Considering the above-mentioned realities within the question of how can educators embrace multimodality as it relates to experiencing stories in virtual learning environments, it seems the bigger question is how can schools support educators in their understanding of and relationship with digital literacies? 

According to NAEYC and the Fred Rogers Center’s 2012 position statement, “Early childhood educators need training, professional development opportunities, and examples of successful practice to develop the technology and media knowledge, skills, and experience needed to meet the expectations set forth in this statement.” This remains true in 2021. The 2012 position statement offers guidance around technology and interactive media as tools for children from birth through age eight; “When the integration of technology and interactive media in early childhood programs is built upon solid developmental foundations, and early childhood professionals are aware of both the challenges and the opportunities, educators are positioned to improve program quality by intentionally leveraging the potential of technology and media for the benefit of every child.”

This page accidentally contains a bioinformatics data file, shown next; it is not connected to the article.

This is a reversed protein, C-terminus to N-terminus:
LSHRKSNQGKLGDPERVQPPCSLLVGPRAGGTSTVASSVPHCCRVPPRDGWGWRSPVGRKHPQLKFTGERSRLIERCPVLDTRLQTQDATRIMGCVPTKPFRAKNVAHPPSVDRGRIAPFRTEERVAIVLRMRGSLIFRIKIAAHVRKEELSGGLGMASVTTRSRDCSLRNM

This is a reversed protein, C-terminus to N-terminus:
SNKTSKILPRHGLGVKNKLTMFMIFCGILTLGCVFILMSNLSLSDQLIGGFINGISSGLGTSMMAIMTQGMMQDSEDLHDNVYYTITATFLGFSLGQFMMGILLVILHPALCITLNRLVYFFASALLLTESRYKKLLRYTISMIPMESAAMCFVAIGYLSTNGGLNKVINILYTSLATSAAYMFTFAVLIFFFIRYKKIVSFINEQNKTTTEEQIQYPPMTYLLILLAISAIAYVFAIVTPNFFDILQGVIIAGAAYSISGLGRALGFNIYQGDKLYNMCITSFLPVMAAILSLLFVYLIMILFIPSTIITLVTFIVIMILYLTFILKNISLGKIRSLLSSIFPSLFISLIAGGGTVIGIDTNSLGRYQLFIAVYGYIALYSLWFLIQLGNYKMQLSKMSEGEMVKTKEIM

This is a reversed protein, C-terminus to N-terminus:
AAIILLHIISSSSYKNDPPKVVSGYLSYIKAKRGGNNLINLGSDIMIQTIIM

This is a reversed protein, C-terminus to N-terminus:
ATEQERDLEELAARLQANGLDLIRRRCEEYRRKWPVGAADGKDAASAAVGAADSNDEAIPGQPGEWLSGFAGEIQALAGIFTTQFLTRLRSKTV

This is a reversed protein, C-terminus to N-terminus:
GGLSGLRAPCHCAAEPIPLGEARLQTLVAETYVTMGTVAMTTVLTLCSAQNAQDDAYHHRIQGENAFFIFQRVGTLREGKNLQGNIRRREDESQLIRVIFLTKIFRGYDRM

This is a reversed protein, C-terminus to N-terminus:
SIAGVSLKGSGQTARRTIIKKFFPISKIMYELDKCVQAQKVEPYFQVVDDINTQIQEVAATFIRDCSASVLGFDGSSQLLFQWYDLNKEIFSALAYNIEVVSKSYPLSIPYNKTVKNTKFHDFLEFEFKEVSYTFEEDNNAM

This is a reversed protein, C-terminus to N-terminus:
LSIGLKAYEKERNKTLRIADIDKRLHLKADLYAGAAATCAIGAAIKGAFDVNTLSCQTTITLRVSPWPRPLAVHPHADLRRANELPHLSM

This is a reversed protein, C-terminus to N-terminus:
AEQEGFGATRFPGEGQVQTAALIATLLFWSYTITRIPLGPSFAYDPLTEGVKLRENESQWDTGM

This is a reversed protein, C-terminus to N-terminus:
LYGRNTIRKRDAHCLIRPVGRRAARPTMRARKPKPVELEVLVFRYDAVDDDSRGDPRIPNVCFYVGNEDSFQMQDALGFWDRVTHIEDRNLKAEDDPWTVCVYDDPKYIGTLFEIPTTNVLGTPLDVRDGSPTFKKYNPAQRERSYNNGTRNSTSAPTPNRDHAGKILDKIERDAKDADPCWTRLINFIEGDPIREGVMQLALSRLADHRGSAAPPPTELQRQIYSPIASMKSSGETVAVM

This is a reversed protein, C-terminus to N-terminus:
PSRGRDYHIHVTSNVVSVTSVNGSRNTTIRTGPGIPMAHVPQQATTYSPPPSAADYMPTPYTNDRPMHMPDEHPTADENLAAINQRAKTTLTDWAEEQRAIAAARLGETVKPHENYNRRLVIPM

The International Society for Technology in Education (ISTE) released  Technology Standards for Students in 2016 that emphasizes the ways technology can be used to enhance and transform learning and teaching. ISTE champions  teacher education and recently offered a free resource for online k-12 educators that includes guidance for “making learning accessible, using tech tools to teach online, exploring issues such as equity, digital literacy, and more.” These offerings are flanked by sections that encourage “creativity, well-being and Mindfulness.” The guidebook notes,. “Digital storytelling offers a way for students to make something unique and authentic to represent their understanding of the content material. Empowering today’s learners to make decisions about the means to communicate this information back to us is important for them in developing critical future-ready skills. Relatedly, digital storytelling provides opportunities to address such ISTE Standards for Students as Creative Communicator, Computational Thinker, and Innovative Designer.” (McNamara p.101)

Conclusion